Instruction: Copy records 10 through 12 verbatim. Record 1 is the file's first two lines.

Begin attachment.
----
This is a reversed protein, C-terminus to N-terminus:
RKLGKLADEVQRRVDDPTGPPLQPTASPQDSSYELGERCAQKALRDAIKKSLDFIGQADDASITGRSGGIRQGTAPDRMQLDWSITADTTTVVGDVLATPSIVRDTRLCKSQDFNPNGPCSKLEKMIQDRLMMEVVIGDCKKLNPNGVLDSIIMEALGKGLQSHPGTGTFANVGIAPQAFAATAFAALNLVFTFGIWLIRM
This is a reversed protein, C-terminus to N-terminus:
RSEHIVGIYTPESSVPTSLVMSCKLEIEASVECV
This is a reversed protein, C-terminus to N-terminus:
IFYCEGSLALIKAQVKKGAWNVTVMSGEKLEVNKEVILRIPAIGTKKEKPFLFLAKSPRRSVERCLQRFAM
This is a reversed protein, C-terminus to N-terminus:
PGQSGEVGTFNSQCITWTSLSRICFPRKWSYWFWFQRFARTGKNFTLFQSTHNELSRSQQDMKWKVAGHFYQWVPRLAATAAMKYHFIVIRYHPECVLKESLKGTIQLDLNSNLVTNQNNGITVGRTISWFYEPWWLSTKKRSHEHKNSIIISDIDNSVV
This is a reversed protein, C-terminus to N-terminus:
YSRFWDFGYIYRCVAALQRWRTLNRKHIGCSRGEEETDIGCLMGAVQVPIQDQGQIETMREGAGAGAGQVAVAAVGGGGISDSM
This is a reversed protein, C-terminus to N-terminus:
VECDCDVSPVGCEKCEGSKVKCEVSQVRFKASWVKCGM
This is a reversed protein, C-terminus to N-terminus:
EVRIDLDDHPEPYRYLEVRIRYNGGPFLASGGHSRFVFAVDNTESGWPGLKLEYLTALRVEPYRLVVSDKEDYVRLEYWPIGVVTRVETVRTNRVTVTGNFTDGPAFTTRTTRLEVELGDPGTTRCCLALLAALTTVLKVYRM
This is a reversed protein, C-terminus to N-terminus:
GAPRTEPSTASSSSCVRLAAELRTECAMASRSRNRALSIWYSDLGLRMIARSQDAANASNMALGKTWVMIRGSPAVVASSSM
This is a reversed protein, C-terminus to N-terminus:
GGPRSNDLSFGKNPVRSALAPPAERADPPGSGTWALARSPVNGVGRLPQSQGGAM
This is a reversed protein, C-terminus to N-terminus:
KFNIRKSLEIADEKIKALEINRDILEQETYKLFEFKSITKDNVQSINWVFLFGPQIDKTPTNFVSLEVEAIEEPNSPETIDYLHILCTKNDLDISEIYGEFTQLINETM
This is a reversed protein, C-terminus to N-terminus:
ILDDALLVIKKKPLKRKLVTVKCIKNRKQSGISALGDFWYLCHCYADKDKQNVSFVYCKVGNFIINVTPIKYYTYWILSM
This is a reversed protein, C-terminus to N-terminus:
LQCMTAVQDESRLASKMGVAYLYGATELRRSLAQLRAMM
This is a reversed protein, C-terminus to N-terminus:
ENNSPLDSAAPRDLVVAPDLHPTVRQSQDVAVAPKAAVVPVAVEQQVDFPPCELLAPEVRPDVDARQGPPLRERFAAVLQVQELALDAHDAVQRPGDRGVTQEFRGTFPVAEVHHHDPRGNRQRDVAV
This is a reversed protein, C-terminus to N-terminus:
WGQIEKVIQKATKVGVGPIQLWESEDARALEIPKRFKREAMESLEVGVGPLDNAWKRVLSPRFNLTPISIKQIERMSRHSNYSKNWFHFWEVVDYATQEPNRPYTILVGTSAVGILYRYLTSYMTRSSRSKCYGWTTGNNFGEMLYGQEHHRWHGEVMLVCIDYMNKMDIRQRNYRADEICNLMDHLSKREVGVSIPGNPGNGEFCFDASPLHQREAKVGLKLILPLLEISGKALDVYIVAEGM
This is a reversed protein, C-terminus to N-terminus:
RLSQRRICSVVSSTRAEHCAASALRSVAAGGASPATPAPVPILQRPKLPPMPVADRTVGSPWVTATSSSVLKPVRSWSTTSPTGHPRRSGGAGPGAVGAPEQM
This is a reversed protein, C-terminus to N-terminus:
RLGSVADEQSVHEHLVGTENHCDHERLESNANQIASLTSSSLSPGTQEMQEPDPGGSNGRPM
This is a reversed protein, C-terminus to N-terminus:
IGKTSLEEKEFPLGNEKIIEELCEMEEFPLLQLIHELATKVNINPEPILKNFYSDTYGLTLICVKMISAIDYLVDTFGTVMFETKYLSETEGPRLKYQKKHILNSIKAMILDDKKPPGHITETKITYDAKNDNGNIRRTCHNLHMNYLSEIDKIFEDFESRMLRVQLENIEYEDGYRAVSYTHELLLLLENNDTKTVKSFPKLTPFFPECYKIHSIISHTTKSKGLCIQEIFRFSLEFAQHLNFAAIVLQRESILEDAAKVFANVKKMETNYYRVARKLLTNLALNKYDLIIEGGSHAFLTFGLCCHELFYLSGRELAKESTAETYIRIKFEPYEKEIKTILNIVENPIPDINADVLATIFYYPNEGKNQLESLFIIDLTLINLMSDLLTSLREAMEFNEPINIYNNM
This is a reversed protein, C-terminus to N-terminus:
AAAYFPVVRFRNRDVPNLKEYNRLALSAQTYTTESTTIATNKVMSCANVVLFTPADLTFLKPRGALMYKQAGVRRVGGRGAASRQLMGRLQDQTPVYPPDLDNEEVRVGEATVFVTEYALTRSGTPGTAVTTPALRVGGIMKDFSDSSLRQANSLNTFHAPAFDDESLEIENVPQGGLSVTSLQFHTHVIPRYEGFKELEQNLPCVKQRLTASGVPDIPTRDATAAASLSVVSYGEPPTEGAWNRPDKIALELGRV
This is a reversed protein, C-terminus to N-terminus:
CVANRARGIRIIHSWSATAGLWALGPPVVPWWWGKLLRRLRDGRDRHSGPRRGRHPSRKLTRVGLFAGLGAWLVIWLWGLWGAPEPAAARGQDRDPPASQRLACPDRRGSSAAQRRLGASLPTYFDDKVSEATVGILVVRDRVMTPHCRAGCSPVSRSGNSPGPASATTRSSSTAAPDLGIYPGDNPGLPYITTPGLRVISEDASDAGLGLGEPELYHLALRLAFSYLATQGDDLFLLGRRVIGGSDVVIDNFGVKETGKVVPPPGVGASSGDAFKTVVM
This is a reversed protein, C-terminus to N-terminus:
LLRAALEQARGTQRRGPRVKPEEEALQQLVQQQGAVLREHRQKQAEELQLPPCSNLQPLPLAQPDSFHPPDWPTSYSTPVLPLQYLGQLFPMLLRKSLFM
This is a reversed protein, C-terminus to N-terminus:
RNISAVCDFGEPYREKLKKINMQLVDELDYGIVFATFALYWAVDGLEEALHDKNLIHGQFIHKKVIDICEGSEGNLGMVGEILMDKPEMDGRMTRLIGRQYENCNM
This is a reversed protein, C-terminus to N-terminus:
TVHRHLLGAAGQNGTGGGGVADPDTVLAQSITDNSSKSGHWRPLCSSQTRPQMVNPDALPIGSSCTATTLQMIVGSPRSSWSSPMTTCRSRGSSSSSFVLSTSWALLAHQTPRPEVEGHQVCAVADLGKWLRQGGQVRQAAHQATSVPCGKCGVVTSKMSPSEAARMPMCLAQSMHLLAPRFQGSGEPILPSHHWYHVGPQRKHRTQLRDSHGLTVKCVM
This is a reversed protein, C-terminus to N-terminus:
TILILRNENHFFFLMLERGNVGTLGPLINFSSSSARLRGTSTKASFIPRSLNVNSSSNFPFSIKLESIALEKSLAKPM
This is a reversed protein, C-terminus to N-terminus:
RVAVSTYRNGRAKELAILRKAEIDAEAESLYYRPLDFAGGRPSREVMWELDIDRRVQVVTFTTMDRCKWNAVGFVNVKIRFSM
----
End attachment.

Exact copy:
This is a reversed protein, C-terminus to N-terminus:
KFNIRKSLEIADEKIKALEINRDILEQETYKLFEFKSITKDNVQSINWVFLFGPQIDKTPTNFVSLEVEAIEEPNSPETIDYLHILCTKNDLDISEIYGEFTQLINETM
This is a reversed protein, C-terminus to N-terminus:
ILDDALLVIKKKPLKRKLVTVKCIKNRKQSGISALGDFWYLCHCYADKDKQNVSFVYCKVGNFIINVTPIKYYTYWILSM
This is a reversed protein, C-terminus to N-terminus:
LQCMTAVQDESRLASKMGVAYLYGATELRRSLAQLRAMM